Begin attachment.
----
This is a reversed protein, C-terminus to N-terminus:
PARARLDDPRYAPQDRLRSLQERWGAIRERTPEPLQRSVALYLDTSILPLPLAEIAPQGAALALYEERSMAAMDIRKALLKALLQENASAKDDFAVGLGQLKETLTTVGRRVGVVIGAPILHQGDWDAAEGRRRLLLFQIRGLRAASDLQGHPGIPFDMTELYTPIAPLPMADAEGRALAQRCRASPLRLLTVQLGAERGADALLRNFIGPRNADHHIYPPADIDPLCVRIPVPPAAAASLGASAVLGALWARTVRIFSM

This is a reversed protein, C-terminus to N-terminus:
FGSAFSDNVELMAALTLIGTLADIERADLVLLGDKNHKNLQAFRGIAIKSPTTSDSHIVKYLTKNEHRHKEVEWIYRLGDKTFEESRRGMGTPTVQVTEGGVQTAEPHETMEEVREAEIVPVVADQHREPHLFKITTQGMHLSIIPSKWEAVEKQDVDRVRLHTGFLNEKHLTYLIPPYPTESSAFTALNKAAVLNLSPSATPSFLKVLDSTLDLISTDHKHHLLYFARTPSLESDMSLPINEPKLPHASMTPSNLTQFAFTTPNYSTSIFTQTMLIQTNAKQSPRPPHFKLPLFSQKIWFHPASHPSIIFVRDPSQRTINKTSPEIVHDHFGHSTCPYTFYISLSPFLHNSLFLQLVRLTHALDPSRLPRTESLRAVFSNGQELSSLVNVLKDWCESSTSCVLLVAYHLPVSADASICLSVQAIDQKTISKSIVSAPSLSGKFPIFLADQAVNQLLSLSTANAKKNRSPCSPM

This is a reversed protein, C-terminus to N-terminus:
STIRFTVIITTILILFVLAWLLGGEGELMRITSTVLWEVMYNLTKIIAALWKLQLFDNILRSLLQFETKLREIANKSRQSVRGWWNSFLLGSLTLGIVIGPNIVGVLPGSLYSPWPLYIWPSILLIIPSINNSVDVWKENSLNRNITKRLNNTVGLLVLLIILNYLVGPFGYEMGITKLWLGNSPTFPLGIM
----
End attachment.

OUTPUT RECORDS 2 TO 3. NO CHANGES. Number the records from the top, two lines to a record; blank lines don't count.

This is a reversed protein, C-terminus to N-terminus:
FGSAFSDNVELMAALTLIGTLADIERADLVLLGDKNHKNLQAFRGIAIKSPTTSDSHIVKYLTKNEHRHKEVEWIYRLGDKTFEESRRGMGTPTVQVTEGGVQTAEPHETMEEVREAEIVPVVADQHREPHLFKITTQGMHLSIIPSKWEAVEKQDVDRVRLHTGFLNEKHLTYLIPPYPTESSAFTALNKAAVLNLSPSATPSFLKVLDSTLDLISTDHKHHLLYFARTPSLESDMSLPINEPKLPHASMTPSNLTQFAFTTPNYSTSIFTQTMLIQTNAKQSPRPPHFKLPLFSQKIWFHPASHPSIIFVRDPSQRTINKTSPEIVHDHFGHSTCPYTFYISLSPFLHNSLFLQLVRLTHALDPSRLPRTESLRAVFSNGQELSSLVNVLKDWCESSTSCVLLVAYHLPVSADASICLSVQAIDQKTISKSIVSAPSLSGKFPIFLADQAVNQLLSLSTANAKKNRSPCSPM

This is a reversed protein, C-terminus to N-terminus:
STIRFTVIITTILILFVLAWLLGGEGELMRITSTVLWEVMYNLTKIIAALWKLQLFDNILRSLLQFETKLREIANKSRQSVRGWWNSFLLGSLTLGIVIGPNIVGVLPGSLYSPWPLYIWPSILLIIPSINNSVDVWKENSLNRNITKRLNNTVGLLVLLIILNYLVGPFGYEMGITKLWLGNSPTFPLGIM